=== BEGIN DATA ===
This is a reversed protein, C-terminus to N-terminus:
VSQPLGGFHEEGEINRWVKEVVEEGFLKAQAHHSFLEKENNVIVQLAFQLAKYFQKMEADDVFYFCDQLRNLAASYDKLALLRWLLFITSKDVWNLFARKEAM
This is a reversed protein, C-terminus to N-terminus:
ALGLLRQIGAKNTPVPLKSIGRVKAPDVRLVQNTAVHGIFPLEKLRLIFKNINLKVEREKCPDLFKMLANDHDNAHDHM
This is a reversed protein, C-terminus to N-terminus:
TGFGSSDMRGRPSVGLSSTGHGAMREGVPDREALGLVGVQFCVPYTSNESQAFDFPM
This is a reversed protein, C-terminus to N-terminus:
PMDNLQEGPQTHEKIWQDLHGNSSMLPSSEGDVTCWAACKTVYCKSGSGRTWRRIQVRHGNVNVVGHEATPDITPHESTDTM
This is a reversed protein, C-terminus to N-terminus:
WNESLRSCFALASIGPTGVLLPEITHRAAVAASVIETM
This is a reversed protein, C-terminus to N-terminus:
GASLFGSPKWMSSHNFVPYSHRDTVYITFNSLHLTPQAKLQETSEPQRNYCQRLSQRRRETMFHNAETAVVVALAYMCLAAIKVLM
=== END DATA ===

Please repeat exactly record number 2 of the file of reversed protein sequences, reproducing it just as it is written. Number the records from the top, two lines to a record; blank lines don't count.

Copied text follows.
This is a reversed protein, C-terminus to N-terminus:
ALGLLRQIGAKNTPVPLKSIGRVKAPDVRLVQNTAVHGIFPLEKLRLIFKNINLKVEREKCPDLFKMLANDHDNAHDHM